• Wed. Aug 12th, 2020

A Black agenda for Probate Court

Pavan Parikh. Photo provided

By Pavan Parikh

The killings of Breonna Taylor, Ahmaud Arbery and George Floyd have justly brought an increased focus not only on police brutality but also on inequalities in both the criminal and civil justice systems.
The Ohio Supreme Court recognized in 1999 that there are significant barriers to establishing a fair and equitable justice system. In the conclusion to its report, the Ohio Commission on Racial Fairness noted, “Racism, moreover, can take over institutions, establishing enforced and legally structured barriers to fairness and sanctioning bias.” 

Probate Court is a crucial link in our justice system, and Hamilton County’s must do a better job at administering justice for Black constituents.

Probate Court has an incredibly wide jurisdiction, with more than 80 types of cases or specific authorities vested within the court. Nearly all of us will encounter it at some point in our life. Whether you are celebrating the elation of obtaining a marriage license or of adopting a child, or whether you have the sober responsibility of administering a family member’s estate after they have passed, you have to come through Probate Court.

For many people, home ownership is the key to building and creating intergenerational wealth, and when a family member passes, the home constitutes the bulk of their estate.  However, many African Americans have been denied access to that engine of wealth creation at the same level as Whites (33.1% compared to 74.5% according to the 2015 State of Black Cincinnati Report).

We must use the resources of the court to help break the cycle of legacy income discrimination, overt redlining and discriminatory banking practices to help Black families build wealth for their children and grandchildren. Not having proper paperwork filed in the event of a health problem or a death in a family can set off a protracted legal battle that can tear families apart and deplete any wealth that has been accrued.  We need to get people to have simple estate plans and give people the tools to help them protect themselves and their families.

A Black Agenda for Probate Court is critical to reduce inequalities within the jurisdiction of the court. My five pillars to accomplish this are:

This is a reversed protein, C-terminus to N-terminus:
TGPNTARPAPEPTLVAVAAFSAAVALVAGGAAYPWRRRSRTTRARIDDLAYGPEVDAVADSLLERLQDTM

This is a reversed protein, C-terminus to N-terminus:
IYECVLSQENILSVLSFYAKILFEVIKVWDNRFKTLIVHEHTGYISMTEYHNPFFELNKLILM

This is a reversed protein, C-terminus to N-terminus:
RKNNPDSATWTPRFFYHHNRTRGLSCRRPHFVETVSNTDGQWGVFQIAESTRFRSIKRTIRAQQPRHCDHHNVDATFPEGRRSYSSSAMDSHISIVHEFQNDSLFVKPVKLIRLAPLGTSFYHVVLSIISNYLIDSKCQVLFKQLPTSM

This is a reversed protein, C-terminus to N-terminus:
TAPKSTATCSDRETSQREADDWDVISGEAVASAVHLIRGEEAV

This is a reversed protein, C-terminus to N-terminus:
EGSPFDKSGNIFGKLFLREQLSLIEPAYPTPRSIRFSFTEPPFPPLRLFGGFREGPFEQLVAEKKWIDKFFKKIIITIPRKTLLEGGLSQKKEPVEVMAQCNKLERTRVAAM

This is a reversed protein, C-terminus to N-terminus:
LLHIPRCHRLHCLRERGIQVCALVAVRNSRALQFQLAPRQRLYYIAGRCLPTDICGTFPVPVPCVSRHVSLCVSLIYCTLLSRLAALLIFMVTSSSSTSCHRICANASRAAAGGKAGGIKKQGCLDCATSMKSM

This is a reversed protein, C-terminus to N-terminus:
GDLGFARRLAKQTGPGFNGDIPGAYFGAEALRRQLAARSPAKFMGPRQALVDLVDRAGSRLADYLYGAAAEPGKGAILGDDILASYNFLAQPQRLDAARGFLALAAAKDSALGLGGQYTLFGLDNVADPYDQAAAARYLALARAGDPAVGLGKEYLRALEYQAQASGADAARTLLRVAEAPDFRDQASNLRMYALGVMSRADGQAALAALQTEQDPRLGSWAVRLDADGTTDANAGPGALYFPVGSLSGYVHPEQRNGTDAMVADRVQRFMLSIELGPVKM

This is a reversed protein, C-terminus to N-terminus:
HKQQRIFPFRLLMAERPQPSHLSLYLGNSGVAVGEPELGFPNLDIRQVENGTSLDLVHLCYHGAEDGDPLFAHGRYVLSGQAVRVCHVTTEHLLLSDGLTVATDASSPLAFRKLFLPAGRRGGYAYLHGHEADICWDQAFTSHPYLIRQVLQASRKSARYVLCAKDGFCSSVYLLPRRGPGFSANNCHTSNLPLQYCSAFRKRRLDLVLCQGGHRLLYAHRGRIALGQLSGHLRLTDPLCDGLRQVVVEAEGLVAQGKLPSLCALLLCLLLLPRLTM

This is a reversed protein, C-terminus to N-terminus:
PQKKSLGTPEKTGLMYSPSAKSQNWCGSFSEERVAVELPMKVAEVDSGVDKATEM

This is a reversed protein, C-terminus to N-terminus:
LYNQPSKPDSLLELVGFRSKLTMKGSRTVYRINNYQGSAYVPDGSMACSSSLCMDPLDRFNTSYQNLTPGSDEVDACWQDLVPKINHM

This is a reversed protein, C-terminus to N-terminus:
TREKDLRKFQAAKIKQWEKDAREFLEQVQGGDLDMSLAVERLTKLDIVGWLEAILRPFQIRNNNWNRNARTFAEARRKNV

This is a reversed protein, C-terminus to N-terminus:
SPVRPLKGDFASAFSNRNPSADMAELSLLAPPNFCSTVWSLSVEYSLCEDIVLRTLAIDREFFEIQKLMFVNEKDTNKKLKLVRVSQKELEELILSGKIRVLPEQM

1.  Establish partnerships with community organizations to develop legal clinics to provide low-cost or free wills, estate planning services and powers of attorney to low-income African American and minority individuals and families.
  2.  Audit adoptions and mental health processes to determine any demographic disparities and work with stakeholders to eliminate disparities in utilization of services, timeline delays or outcomes.
  3.  Institute a process for all magistrate vacancies to ensure an African American is considered for every high-level vacancy, audit contracts and salaries to ensure equality, and require implicit bias training for all employees.
  4.  Form wide-ranging indigency policies and procedures to ensure that people of limited income can still access the court.
  5.  Found clinical programs with local law schools to encourage interest by Black law students in working as mental health law attorneys or estate planning attorneys to address the underrepresentation of African American attorneys in these fields.

Our enduring racial inequalities in the justice system are a direct result of government actions throughout our nation’s history. It is the solemn responsibility of all divisions of government, the courts included, to remedy this deficiency. With the financial and health effects of the pandemic being disproportionately felt by communities of color, the time is now to change our government to be engaged in finding solutions.

To address systemic racism, we must change the people in charge of the system. Every lawyer, judge and judicial candidate should support the findings and recommendations of the Report of the Ohio Commission on Racial Fairness, the 2002 Racial Fairness Implementation Task Force Recommendations, and the 2015 Ohio Supreme Court Report and Recommendation of the Task Force on Access to Justice. At a minimum, we can make a more equitable judicial system by implementing those recommendations.

If I am elected your next Probate Court judge, I pledge to implement these reforms and more and engage in a continuing dialogue with leaders from around our community to make my court truly open, inclusive and accessible to all.

Pavan Parikh is a local attorney and the Democratic-endorsed candidate for Hamilton County Probate Court judge. He lives with his family in Columbia-Tusculum.

Shares